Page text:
Expression of N-terminally truncated cyclin B in the Drosophila larval brain leads to mitotic delay at late anaphase
We have introduced an N-terminally truncated form of cyclin B into the Drosophila germ-line downstream of the yeast upstream activator that responds to GAL4. When such lines of flies are crossed to lines in which GAL4 is expressed in imaginal discs and larval brain, the majority of the resulting progeny die at the late pupal stage of development. Very rarely (< 0.1% of progeny) adults emerge that have a mutant phenotype typical of flies with mutations in genes required for the cell cycle; they have rough eyes, deformed wings, abnormal bristles, and die within hours of emergence. The brains of third instar larval progeny show an abnormally high proportion of mitotic cells containing overcondensed chromatids that have undergone anaphase separation, together with cells that cannot be assigned to a particular mitotic stage. Immunostaining indicates that these anaphase cells contain moderate levels of cyclin B, suggesting that persistent p34^(cdc2) kinase activity can prevent progression from anaphase into telophase.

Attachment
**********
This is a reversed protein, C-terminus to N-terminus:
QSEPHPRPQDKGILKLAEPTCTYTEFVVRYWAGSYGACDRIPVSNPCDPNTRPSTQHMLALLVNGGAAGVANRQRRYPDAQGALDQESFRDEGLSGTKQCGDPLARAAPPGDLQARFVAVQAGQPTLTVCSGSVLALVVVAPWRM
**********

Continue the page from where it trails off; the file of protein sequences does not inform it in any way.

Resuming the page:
© 1994 by Company of Biologists. (Received 11 April 1994 - Accepted 10 June 1994) We are grateful to Andrea Brand and Norbert Perrimon for providing transformation vectors, and GAL4 enhancer-trap-lines ahead of publication. We thank Cayetano Gonzalez for his continued interest in this work, and for his help in carrying out brain squashes and in their interpretation, and together with Robert Saunders for comments on the manuscript. The work was supported by the Cancer Research Campaign.
Published - 2729.full.pdf